During the first introduction of facial recognition technology, particularly to Chinese immigration officials, some of them appeared not to be conversant with technology advances.
“We knew about it 20 years ago and, combined with fingerprint checks, the accuracy is only 53 percent, “said one of the officials to SenseTime’s CEO Xu Li.
According to Xu, the endeavor was equal to a coin toss with a 50/50 possibility of succeeding.
Currently, SenseTime is a leading AI champion in the nation. In fact, the company is behind the supplying of automatic face-scanning systems to over 40 railway stations and some airports all over China.
Xu asserted that his bureaucracy encounter shows a crucial problem facing the artificial intelligence (AI) industry today.
He said: “With standards, technology adopters can better understand the risk involved, just like creditworthiness for individuals and companies. Providers of facial recognition can be assigned different trust levels, ranging from financial security at the top to entertainment uses.”
According to Xu Li, national standards, which are based on accepted specifications and rules agreed to by a panel of professionals, enable companies to compete with each other on a level playing field as opposed to striving to meet the standards set by customers.
“The quicker commonly approved standards can be set up, the healthier the industry will be,” he asserted on the sidelines of the World AI Conference that was held in Shanghai last month.
SenseTime is the newest company to be selected by Beijing to propel the nation’s innovation endeavours in intelligent vision.
Other national artificial intelligence (AI) champions include Tencent Holdings for computer vision in medical diagnosis, Alibaba Group for smart city projects, iFlytek for speech recognition and Baidu for self-driving vehicles.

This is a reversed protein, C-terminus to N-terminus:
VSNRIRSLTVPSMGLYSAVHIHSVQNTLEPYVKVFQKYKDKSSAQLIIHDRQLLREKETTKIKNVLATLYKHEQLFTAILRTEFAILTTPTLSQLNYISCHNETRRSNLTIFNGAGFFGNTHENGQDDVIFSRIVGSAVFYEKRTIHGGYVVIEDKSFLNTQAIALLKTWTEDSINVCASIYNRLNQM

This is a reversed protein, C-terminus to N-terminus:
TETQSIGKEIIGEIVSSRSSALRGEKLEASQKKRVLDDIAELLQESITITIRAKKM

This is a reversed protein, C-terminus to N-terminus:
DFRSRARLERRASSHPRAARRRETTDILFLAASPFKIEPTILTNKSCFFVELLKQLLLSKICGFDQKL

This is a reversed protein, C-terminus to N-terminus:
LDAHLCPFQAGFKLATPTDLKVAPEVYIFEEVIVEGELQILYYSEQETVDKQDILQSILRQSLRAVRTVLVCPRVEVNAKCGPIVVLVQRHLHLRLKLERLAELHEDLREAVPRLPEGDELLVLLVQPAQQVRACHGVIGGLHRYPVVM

Founded four years ago, SenseTime initiated a research project at the Hong Kong Science Park, specifically under Tang Xiaoou, a Chinese University professor, among other academics.
The initiative has developed into a ‘platform company’ that now proclaims to be the most valuable AI start-up in the world with a valuation of about $4.5 billion after its newest financing round back in May.
The growth of SenseTime corresponds with China’s adoption of facial recognition technology and its incorporation into the Chinese population’s daily lives.
The Chinese public security authorities currently use the technology to identify not only suspected criminals but also jaywalkers.
Furthermore, the technology has also been embraced by various sectors including transport, entertainment, finance, and retail, particularly for utilization in non-public security applications.
According to Gen Market Insight, China is the leading market for facial recognition technologies, specifically with its portion of international sales anticipated to increase from 29.3% last year to 44.6% in 2023.
Also, according to the international facial recognition market is projected to be worth $6.5 billion by 2021.
Xu asserted that it does not matter whether China or the US develop AI standards, “as long as there is a set of standards to follow.”
He added that they could also be implemented to suit an individual nation’s specific conditions.
Xu also said that the standards are vital life-changing technologies like AI, which can be anticipated to have a considerable on impact in society and “morph into an indispensable part of our lives.”